Thursday, 21 June 2018
Greetings! Sorry for the lack of a blog post last evening. I went out to dinner with friends and got back to the Mulago Guest House very late. When I sat down to write, I was falling asleep so I decided not to post. I wondered if anyone would notice and sure enough, today one of the Pharmacy Interns mentioned that he missed my blog last night! So, let me not disappoint today. 🙂
It’s been a great day! I was able to attend the weekly CPD (continuing professional development) program for the pharmacy interns training in Kampala today. It was held at the Makerere University Medical School of the campus of Mulago Hospital. This time it wasn’t me and my students presenting but Dr. Melanie Nicol’s students, Sara and Kunkun, and her Global Health Fellow, Prosperity. It was so nice to sit back and listen to them and look around to see how engaged the interns were. They were speaking on the Pharmaceutical Care process and how to identify Drug Therapy Problems.
Afterwards we took a large group photo on the lawn. I also enjoyed meeting up with Derrick and Noah and two other interns I haven’t seen in awhile, Paul and Mark.
It is so exciting that they are all really interested in pharmaceutical care and clinical pharmacy. They want to use their skills to make a difference in the health of their patients. But the challenges are numerous. Even if you review a patient’s chart or meet with them to determine what drug therapy is best, the drugs are often not available. As I’ve mentioned before, the “free” government health care, really isn’t so “free” when patients have to go purchase their own drugs or go without. At least they do not have to pay for the consultations with the physicians. All of the doctor visits are free. But for surgery, the patients need to go and purchase all of the supplies—everything from the sutures, to the bandages and gauze, to the bone wax, as in neurosurgery, and even to the intravenous (IV) morphine they will need for pain relief as part of the surgical procedure or in the immediate post-op period. After that, the strongest pain medicine they get is Tramadol. And this is quite a large expense for Ugandans!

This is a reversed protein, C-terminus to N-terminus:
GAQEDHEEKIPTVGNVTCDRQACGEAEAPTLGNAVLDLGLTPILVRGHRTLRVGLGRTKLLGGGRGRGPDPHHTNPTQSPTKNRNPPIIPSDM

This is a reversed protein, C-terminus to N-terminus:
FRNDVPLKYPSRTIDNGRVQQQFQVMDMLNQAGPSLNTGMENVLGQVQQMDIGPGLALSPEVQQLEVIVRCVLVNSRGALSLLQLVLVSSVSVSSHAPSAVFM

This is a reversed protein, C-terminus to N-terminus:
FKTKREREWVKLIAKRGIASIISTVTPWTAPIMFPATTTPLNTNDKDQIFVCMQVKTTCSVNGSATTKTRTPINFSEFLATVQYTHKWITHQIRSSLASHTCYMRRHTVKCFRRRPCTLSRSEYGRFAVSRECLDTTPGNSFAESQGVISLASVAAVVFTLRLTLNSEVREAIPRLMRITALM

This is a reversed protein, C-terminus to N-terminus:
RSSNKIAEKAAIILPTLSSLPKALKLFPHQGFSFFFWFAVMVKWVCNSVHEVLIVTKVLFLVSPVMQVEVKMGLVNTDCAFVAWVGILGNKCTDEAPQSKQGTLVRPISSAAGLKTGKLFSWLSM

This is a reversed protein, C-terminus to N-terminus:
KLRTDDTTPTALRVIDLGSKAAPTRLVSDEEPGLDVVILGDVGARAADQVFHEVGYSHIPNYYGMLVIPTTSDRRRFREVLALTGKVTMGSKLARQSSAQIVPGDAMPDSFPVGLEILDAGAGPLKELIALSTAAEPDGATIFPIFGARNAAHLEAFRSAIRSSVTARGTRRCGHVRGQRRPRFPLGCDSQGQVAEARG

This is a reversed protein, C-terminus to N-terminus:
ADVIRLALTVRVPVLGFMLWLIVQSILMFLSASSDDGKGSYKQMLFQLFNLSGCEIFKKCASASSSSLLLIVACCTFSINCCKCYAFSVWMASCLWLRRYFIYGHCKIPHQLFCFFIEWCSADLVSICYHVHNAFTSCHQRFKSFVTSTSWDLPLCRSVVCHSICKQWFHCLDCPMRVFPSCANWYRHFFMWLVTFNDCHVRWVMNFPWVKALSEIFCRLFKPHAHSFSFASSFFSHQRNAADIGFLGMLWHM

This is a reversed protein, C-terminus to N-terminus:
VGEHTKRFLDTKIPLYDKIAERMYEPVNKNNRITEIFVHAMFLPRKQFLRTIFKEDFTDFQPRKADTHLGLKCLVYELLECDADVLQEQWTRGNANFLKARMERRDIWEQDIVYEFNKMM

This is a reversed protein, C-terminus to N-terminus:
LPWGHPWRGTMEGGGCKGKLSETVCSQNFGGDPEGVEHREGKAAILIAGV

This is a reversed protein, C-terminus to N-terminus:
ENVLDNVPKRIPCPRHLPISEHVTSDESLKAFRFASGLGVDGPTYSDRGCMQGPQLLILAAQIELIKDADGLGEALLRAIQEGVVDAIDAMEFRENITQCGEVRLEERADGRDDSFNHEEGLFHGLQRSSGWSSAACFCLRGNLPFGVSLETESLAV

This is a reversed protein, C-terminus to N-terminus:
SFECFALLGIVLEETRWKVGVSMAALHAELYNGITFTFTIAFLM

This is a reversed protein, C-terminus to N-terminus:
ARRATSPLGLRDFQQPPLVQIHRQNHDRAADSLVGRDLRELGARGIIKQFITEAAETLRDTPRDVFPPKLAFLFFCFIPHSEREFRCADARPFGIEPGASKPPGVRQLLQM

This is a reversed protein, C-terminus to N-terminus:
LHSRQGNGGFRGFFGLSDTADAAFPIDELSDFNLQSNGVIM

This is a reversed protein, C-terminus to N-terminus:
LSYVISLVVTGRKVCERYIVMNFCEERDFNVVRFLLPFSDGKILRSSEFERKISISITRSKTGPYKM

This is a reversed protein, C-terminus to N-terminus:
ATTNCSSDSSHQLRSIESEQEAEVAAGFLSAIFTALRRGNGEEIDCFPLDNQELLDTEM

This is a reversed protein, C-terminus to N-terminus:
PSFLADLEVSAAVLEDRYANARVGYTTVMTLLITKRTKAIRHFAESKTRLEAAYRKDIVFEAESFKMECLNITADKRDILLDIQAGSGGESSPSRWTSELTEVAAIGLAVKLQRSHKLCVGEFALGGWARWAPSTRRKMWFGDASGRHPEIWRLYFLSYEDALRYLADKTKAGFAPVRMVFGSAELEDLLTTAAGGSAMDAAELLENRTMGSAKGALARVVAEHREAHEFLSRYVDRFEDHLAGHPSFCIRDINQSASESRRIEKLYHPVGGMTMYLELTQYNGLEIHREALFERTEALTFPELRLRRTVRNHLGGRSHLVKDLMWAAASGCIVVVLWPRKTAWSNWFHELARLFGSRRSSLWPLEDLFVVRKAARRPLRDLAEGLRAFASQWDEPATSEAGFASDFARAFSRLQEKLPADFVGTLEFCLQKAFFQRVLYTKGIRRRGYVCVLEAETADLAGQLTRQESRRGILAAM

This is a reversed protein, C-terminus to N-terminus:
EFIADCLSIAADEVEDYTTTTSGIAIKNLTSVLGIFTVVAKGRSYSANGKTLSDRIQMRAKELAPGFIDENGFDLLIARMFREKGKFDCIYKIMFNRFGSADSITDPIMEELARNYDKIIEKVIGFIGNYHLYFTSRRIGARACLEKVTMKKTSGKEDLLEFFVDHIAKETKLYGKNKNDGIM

Today we also said goodbye to the University of Minnesota students. They fly back to the USA tonight but Prosperity gets to stay on for another month, I believe.
I also met with the Secretary of PSU, Sam Opio, this afternoon. (Pharmaceutical Society of Uganda) We’ve been working together for years and today we discussed potential next steps in our capacity building research to advance pharmacy practice in Uganda. I’ll share more about this as the project proposal comes together. Needless to say, I left this meeting super excited for the future!!
This afternoon I met up with a friend for lunch, Daniel Hernandez and his wife, Julie and their adorable 9mo old baby girl. Daniel used to work for OneWorld Health, the NGO from the USA that is the parent organization for the Masinidi-Kitara Medical Center. It was great to catch up.
Afterwards I walked to two new craft shops that I haven’t been to before, but was told about recently. One of them called Good Glass makes beautiful glassware from old wine bottles and the other was a clothing shop, Kampala Fair, where they had numerous dresses made from African fabrics. They also make hand-crocheted rugs from African fabrics. I just love the bright colors—they make me smile!